Emma's Family Farm in Maine

  (Windsor, Maine)
Seasonal ramblings about Farm activities, trends, and Nature's occurrences.
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Keeping an Egg Flock: Spring Begins!

Maine Free range eggs and hens: our circle and its business opportunities begin in spring.  [Read More]
 
 

Maine turkeys: Heritage and Broad Breasted Whites

As November arrives, examining the various stress factors around raising turkeys.  [Read More]
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A Time for Gertie and a Wish for Luck

Gertie the goose hopes for a better nesting season this year.  [Read More]
 
 

How to Encourage Planning and Ordering

One of the problems we face here at Emma's Family Farm is customer disappointments. Those customers who have learned to plan either order well in advance or order in large enough quantities so the products will be available when they wish to eat them. Of course, fresh eggs and produce are much harder to hold on to, but the meats we raise can be frozen and held for quite some time. The customer who wants a chicken or two each month, or the customer who wants a Thanksgiving or Christmas turkey often seem to want the product at the last minute. We're guessing this is a result of the "supermarket mentality", in other words, the expectation that the product will be on the shelf to meet customer demand as needed. Unfortunately, this makes planning for a small farmer very hard. How can we know who will want what when? In the past few years, we've encouraged early ordering, with limited success. Regular customers have started to understand that our products sell out and so, if they want something they must order. However, newer customers still operate with the "supermarket mentality" and we struggle to meet their demands or, as happens at this time of year, to explain to them that our supplies are limited and that we do, in fact, sell out. We would be interested in any ideas others might have to make this process easier for all. It is disappointing for us, and for our customers, when we can't fill wants or needs for products. However, the expense and risk of holding lots of extra product all add to the cost of our operation and, we must admit, to the stresses of doing business. Any thoughts?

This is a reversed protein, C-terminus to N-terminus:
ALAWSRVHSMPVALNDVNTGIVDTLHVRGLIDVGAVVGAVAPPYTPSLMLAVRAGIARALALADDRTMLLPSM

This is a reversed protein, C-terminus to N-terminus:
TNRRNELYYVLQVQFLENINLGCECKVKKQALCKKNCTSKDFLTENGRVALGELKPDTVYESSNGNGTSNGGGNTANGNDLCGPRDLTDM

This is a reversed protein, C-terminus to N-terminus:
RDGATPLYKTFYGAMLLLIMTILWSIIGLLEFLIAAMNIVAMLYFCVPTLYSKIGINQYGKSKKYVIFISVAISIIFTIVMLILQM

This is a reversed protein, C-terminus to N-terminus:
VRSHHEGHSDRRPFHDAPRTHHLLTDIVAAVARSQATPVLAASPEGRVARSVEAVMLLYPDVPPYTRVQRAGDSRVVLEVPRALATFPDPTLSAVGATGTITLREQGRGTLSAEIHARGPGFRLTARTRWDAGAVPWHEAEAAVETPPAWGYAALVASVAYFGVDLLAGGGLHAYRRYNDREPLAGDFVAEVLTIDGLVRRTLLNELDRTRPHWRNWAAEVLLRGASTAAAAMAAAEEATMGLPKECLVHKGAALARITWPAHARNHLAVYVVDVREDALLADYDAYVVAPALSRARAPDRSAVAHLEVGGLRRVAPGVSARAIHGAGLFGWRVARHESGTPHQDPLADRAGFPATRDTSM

Creating Web Profiles

I've just finished creating my Linked In profile and realized, once again, how time consuming these profiles can be. At the same time, they can be important marketing tools so; what to do? I started my profile on Linked In about a year ago but never finished it. In fact, I never even authenticated my Email address: I think I checked out the profile page and its complications and lost heart. Well, today I tackled it and spent lots of time getting it just so. Since my personal profile is connected with our Farm, I know I must be careful. This is public information that some search tool or other is sure to connect to the Farm. Each thing I say in a profile should reflect well on our Farm or else, why create the profile at all. Recently there has been news coverage about Facebook and Twitter and how these social networking sites have made employees and employers uncomfortable because folks just weren't careful with their postings. Do you use these sites? Do you think they are good marketing tools? Or are they just fun places to hang out? Emma's Family Farm sold 2 turkeys and some produce through marketing efforts on Twitter this year: not much, but its a start. We just can't be too careful... Let us know about any experiences you've had in the social networking arena by commenting!
 
 

1. Group of Farm News Stories

News articles mostly from early December 2009.  [Read More]
 
 

Getting Started

Resolving to do a better job.  [Read More]
 
 
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